5 Ways You Can Help in Hurricane Sandy Relief Efforts
By shannon sutherland smith
October 30, 2012
With anxiety rising as quickly and dramatically as wind speeds and water lines along the Eastern Seaboard, many are wondering what to do in the brief window before disaster strikes.
Those in the path of Hurricane Sandy are hunkering down while those out of harm’s way are wondering just what can be done once the donations have been made and prayers have been uttered. Here are five simple ways you can make a real difference in the disaster response efforts.
1) Party—and Pray
Sound wildly inappropriate? Well, this is a party with a purpose. Pull out your no-fail recipe for dinner–you know, the one you could cook with your eyes closed while texting and doing mental math—the one you serve when messing up is not an option.
If you have the ingredients on hand–all the better. Now quick, go to your contact list and start sending out invites requesting an immediate reply.
Call it your “Disaster Relief Dinner Party.” It’s tonight. And while the entrée is gratis, you’re going to auction off dessert with all proceeds going to the American Red Cross, World Vision, Samaritan’s Purse, Convoy of Hope or another organization. You don’t have time to make the dessert, so go buy it—and go fancy. You do, however, have time to pray. Pray as you’re readying for your guests, and lead a time of prayer together during your party.
2) Fund the Future
Be it the calendar on your wall or the handy-dandy calendar on your iPhone, get it out and save the date to donate. Choose a day to make donations in about one month, two months and six months designated specifically for Hurricane Sandy–the needs for victims will not go away no matter what other disaster comes along after it. You have given all you can right now, right? Right?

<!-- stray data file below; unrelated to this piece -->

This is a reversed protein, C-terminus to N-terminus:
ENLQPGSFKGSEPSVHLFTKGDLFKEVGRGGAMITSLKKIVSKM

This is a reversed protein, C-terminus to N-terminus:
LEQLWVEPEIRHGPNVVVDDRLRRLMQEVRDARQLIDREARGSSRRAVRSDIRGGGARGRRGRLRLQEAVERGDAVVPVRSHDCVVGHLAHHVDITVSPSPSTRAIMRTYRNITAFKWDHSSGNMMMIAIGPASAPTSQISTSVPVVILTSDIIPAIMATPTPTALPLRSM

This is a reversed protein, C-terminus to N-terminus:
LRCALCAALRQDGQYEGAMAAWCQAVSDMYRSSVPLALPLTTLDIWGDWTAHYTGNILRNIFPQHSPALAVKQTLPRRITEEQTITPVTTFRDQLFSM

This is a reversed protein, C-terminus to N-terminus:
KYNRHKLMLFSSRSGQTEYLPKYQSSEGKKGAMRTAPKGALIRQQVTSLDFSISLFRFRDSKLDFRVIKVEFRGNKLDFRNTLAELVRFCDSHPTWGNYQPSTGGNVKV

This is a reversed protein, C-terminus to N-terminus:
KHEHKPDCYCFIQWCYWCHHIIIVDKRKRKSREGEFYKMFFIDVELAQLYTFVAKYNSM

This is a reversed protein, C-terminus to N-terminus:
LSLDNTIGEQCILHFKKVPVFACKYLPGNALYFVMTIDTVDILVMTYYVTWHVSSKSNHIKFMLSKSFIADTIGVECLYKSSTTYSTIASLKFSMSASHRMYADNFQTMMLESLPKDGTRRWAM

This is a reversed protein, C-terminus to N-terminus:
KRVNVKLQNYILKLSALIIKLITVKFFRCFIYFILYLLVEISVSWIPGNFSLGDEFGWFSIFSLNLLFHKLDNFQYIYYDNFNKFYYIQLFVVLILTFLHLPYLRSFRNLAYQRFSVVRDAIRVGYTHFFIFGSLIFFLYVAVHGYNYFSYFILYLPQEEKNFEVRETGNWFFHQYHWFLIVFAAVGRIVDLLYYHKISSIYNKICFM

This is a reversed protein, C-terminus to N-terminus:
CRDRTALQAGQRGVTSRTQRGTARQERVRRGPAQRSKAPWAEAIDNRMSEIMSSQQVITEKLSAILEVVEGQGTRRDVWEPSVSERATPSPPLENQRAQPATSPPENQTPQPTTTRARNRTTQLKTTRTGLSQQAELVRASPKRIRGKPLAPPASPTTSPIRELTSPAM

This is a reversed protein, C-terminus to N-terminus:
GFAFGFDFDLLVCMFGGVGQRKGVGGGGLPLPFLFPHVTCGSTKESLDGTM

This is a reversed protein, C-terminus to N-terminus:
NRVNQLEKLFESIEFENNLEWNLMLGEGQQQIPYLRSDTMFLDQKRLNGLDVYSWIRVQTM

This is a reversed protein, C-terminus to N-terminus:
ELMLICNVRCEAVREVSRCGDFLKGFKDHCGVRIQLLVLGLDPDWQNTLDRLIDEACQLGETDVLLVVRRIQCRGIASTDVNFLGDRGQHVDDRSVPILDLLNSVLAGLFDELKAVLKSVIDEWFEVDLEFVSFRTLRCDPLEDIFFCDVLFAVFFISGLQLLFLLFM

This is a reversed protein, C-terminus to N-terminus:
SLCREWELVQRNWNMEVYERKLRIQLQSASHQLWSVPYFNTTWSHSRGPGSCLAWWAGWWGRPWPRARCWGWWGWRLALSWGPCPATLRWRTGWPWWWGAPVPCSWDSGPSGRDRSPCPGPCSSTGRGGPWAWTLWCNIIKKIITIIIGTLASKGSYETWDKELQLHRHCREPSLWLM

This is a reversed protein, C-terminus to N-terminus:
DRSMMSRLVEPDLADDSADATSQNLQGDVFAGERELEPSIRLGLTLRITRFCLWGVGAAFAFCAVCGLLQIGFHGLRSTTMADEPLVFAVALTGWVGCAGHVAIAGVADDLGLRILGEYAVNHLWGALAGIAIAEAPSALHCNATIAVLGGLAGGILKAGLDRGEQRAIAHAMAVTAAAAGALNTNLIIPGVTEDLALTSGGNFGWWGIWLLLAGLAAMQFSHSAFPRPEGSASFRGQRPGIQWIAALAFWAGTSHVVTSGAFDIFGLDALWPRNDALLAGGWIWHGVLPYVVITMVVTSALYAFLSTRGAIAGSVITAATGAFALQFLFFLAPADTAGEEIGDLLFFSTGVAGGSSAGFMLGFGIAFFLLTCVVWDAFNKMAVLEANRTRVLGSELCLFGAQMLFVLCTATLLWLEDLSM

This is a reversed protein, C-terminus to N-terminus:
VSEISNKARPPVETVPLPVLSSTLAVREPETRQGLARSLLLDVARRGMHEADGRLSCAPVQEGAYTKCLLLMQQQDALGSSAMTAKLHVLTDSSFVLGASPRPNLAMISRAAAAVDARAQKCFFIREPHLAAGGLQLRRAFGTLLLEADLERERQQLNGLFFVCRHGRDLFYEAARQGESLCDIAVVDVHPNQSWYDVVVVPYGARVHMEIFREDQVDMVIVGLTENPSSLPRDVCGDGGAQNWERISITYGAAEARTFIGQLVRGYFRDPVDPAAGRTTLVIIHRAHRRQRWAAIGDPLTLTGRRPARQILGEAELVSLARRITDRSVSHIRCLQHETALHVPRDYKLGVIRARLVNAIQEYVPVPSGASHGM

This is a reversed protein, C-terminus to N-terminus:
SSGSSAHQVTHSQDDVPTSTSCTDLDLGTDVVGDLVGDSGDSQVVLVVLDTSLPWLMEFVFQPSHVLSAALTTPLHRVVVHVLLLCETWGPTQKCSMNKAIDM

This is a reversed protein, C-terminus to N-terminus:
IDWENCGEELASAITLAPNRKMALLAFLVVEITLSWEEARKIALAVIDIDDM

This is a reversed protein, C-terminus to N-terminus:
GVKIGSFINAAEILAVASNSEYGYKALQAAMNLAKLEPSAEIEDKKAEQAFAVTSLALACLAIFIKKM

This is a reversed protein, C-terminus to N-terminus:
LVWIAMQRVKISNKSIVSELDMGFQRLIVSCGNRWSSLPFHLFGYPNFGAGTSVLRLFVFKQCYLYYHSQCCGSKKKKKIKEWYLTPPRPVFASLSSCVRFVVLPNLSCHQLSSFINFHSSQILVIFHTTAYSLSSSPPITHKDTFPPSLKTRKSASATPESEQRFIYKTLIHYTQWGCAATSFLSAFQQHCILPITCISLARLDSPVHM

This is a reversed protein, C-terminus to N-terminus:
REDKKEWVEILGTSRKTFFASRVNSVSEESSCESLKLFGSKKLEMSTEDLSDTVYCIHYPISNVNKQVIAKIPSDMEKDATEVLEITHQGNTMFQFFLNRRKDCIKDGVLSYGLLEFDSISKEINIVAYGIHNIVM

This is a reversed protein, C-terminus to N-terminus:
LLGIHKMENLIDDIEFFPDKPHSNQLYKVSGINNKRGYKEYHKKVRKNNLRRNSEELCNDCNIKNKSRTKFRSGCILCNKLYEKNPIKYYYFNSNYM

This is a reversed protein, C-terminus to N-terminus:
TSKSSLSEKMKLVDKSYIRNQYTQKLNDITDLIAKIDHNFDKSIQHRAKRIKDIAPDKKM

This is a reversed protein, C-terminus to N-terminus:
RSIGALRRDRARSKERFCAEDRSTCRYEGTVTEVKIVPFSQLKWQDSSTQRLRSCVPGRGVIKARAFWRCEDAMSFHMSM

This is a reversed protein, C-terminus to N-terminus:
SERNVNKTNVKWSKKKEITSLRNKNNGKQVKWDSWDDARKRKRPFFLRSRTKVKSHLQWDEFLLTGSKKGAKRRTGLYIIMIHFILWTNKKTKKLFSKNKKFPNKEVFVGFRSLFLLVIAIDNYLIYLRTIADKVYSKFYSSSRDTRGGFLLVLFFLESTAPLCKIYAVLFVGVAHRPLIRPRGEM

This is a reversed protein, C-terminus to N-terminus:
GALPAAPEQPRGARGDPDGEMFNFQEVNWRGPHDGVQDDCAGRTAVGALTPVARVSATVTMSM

But most disaster response organizations will tell you that today’s disaster becomes yesterday’s long-dead Twitter feed shockingly fast. So decide what you’re going to give and when you’re going to give it, and stick to it. Try to set up the donation in advance through online banking so you don’t have to remember to do it.
3) Act on Impulse
No, don’t head into a disaster zone untrained—and quite frankly, unwanted—because vigilante volunteers do little but endanger themselves and others.
But do let yourself get caught up in the emotion of the moment and make a decision that in the weeks ahead, you will contact a disaster response agency to volunteer or enrol in their emergency response training through agencies like the Community Emergency Response Teams. Write the email today, but don’t send it now, because disaster response agencies are a little busy today. Most email programs will allow you to choose a day now to send it later. Do that.
If you have made a donation, encourage others to do so via social media, email or any other outlet available to you. Share links and issue challenges and set goals. Ask people to donate in lieu of a Christmas gift this year or challenge co-workers to pledge their Christmas bonus.
Offer up fun and humbling incentives. Maybe for donations of $100 or more, you can offer to shovel their driveway on a Saturday of their choosing in January or maybe you could write them a flattering limerick. Most people will decline your offer (sigh of relief) but it might make someone donate just to watch you sweat. The point is to cut through the media noise that comes along with an event of this magnitude and make the appeal personal.
5) Ask God What You Should Give—and Commit
Many of use decide to give based on what we think we can afford. But since we are not omniscient or omnipresent and therefore don’t know what the future holds, why not look to God to tell you how much you can give, instead of your bank account? Ask Him honestly where and what you can give—whether your time, money or efforts. Then be obedient and give fearlessly.
Shannon Sutherland Smith is a writer, editor and columnist based in Alberta, Canada. She works for several metropolitan daily newspapers as well as magazines and NGOs with a special focus on social justice issues. Shannon is also a mother of five working to raise the next generation of anti-apathetic Christ followers.
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